By Dr David Whitehouse
BBC News Online science editor
Chinese officials say they are on schedule to launch their first manned spacecraft in October, becoming only the third nation to send a human into orbit.
Li Qinglong (left) should fly in October
(Image by Xinhua)
"The current plan is that Shenzhou 5 will be launched in October but it is very hard to say the exact date," an official at the China Rocket Research Institute told the AFP news agency.
An official named Zeng, from the space department of the China Great Wall Industry Corporation, is also reported to have confirmed the month of October for lift-off.
Hong Kong's pro-Beijing Wen Wei Po newspaper earlier said that official Chinese sources were saying the launch would take place sometime in the next 100 days.
If the mission does go ahead, China will join the former Soviet Union and the United States as the only countries to have carried through a manned space programme.
Pilot Li Qinglong has been named as part of Shenzhou 5's crew. It is unclear, however, how many astronauts will be on board the maiden flight with him.
It is known that 14 fighter pilots, each with more than 1,000 hours flying experience, have been training as astronauts. Two, including Long, have spent some time at Russia's cosmonaut school.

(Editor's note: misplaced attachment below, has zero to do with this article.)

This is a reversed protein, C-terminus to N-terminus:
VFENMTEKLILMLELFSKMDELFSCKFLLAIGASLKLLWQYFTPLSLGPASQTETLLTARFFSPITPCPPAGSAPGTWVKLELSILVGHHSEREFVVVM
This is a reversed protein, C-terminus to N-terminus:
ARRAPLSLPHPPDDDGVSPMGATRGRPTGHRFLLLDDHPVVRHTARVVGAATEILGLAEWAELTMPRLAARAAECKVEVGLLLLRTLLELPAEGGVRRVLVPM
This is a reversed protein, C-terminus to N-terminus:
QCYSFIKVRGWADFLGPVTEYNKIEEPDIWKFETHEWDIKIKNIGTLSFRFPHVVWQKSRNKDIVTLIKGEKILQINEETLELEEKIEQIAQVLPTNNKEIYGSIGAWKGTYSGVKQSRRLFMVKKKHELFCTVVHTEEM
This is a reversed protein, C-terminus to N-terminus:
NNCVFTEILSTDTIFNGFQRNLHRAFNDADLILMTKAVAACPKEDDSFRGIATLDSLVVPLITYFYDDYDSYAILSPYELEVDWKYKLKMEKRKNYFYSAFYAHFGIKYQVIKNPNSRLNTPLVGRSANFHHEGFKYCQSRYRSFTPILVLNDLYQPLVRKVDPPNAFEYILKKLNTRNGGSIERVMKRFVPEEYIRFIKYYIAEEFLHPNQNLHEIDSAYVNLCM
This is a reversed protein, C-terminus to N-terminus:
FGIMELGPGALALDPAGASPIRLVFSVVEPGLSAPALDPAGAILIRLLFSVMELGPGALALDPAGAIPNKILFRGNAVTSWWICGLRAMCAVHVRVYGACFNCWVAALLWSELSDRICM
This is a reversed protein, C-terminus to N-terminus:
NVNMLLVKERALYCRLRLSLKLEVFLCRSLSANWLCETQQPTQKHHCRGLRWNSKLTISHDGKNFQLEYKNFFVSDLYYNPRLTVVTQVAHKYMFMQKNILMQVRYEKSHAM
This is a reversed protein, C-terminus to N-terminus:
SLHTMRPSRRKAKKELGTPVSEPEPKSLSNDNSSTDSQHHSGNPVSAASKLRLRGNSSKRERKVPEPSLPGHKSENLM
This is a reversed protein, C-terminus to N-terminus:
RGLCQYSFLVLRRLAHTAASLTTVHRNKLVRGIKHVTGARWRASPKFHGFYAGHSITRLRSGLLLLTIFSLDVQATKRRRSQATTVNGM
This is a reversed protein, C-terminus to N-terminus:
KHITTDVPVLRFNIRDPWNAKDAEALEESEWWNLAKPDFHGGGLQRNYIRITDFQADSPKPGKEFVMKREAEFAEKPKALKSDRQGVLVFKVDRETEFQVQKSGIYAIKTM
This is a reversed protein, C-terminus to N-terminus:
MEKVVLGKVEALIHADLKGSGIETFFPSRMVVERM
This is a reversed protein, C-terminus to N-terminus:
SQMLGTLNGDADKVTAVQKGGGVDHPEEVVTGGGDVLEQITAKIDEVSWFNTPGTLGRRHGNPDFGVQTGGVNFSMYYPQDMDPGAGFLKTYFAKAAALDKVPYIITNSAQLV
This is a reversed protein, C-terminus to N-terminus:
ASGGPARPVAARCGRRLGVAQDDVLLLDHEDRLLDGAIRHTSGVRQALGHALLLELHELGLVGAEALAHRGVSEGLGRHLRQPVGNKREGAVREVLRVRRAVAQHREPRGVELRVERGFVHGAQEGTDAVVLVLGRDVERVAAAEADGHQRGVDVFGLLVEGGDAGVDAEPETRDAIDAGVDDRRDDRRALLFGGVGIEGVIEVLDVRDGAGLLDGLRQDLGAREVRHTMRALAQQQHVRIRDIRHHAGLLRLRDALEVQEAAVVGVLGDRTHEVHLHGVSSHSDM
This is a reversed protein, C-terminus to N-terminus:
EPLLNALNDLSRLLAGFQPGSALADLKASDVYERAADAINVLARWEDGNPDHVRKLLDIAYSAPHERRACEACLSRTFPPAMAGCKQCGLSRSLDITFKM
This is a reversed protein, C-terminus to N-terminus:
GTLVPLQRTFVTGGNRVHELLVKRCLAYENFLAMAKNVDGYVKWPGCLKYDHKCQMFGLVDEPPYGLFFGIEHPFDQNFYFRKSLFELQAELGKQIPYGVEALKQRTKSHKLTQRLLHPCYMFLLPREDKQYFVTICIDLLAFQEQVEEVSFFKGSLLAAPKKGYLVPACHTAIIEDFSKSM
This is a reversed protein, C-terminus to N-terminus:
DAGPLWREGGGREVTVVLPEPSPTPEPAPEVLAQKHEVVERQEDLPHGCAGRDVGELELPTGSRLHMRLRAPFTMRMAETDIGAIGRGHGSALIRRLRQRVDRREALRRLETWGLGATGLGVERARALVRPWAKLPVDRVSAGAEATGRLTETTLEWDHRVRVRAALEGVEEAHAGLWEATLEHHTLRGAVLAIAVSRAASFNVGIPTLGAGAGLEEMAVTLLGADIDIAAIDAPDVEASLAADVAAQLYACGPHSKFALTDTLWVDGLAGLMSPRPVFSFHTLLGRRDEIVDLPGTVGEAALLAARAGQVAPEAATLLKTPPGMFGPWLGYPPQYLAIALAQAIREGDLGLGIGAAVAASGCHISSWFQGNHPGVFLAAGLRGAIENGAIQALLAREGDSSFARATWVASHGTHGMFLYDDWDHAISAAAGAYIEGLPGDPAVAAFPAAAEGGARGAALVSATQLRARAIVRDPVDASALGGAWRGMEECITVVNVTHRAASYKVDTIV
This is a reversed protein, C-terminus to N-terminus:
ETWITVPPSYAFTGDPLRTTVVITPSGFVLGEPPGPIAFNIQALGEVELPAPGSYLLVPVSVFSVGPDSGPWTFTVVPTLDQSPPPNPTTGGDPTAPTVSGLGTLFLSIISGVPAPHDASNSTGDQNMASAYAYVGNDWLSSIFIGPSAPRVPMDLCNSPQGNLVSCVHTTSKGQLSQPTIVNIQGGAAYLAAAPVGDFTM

Analysts believe the Shenzhou spacecraft that China is developing is an enlarged copy of the Soviet-era workhorse - the Soyuz.
To date, China has so far launched four unmanned space missions to test the hardware for the manned flight.
The last, Shenzhou 4, touched-down in Inner Mongolia on 5 January after a 162-hour mission.
Officials say the manned flight will take place during the daytime to aid the tracking of the capsule. Previous Shenzhou flights have taken place at night. It may also be carried live on Chinese TV.
After the Shenzhou 4 flight, Chinese media said the capsule carried all the equipment necessary for manned flight and tested life-support equipment.
It added: "Completion of the successful voyage starts a countdown for China to realise its ambitions of becoming the third country to put people in orbit."
China has made clear it wants to expand the exploration of space. It plans an unmanned mission to the Moon, according to Ouyang Ziyuan, chief scientist in the country's lunar programme, who spoke to BBC News Online last year.